Back in May 2006, The Economist ran an article on Turkmenistan which said:
There is, though, much speculation about the 66-year-old Turkmenbashi’s health. He has had heart surgery, and has a team of eight top-notch German doctors constantly on call. This raises other problems, most obviously the lack of a mechanism for an orderly transfer of power, coupled with the lack of any democratic tradition in a conservative, tribal society. Pessimistic Turkmen fear that a lost generation, uneducated beyond the Ruhnama, may fall prey to Islamic radicalism—and create a nasty failed state that could destabilise an already volatile region.
Upon the death of Turkmenbashi 7 months later in December 2006, I recalled that article in this blog post, adding:
Fortunately, I think his death may have come too early for Islamic radicals to move in. Had Niyazov been around for another decade, education in the country would have been almost eliminated in all meaningful sense.
Had [Niyazov’s eradication of education] been allowed to continue, or indeed if it does continue, then the country will likely join the likes of Somalia and Afghanistan as fertile grounds in which to establish Islamic fundamentalism. But with a lot of luck, and in the hope that Russia and the US can cooperate to help get Turkmenistan back on its feet without squabbling to the point where things are left to get worse, the situation should improve.
There have been mild overtures from both Russia and the west towards enticing Turkmenistan back in from its self-imposed isolation, but events in Georgia and other issues have prevented any definitive actions regarding the gas-rich Caspian state. And with the current climate between Russia and the US, it is unlikely that there will be much cooperation between the two on anything, let alone ensuring Turkmen development is supported in a bipartisan manner. I always keep half an eye on the developments in Turkmenistan, and so I noticed this story from the BBC:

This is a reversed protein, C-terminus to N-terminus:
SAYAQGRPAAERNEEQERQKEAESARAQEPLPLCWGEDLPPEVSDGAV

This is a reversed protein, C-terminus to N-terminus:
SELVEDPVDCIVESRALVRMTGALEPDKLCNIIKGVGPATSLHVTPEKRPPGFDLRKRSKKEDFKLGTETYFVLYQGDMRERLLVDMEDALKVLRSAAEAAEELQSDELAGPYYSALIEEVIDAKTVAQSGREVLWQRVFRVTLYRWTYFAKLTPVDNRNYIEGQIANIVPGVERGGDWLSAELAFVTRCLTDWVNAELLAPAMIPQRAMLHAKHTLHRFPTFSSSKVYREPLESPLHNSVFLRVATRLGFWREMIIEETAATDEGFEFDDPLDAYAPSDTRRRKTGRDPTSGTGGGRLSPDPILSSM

There has been heavy fighting in Turkmenistan between Islamist militants and security forces in the capital, Ashgabat, unconfirmed reports say.
Residents told news agencies that at least 20 police officers had died in gun battles on Friday night, and that police were now patrolling the area.
This report generates as many questions as it provides information, the most prominent one being where are these Islamic militants coming from? Turkmenistan borders both Iran and Afghanistan, where Islamic hotheads are not in particularly short supply. Or are they home-grown? Or a mixture of both? I read an account in one of Colin Thubron’s books where the author asked some Turkmen whether militant Islam could take hold in the country. The wisened son-of-the-desert Thubron addressed the question to said that any such threat would come from Iran and had little chance of being produced domestically. But it’s probably best not to extrapolate too much from one person speaking to a travel writer passing through the Karakum desert.
However, Russia would do well (and I’m sure they are) to find out pretty sharpish if this story is true and where the troublemakers are coming from. If it turns out to be Iran, we could see a shift in attitude between Russia and Iran. For some time the Russians have been gambling that a belligerent Iran poses more of a problem for the US than Russia, even to the point that they seem prepared to extend this assessment to a nuclear armed Iran. An Iran which can export trouble to Turkmenistan – which
also shares doesn’t share (see comments) a border with Russia – might make the Russians reconsider. They’d do well to make up their minds before Iran advances much further with its nuclear plans.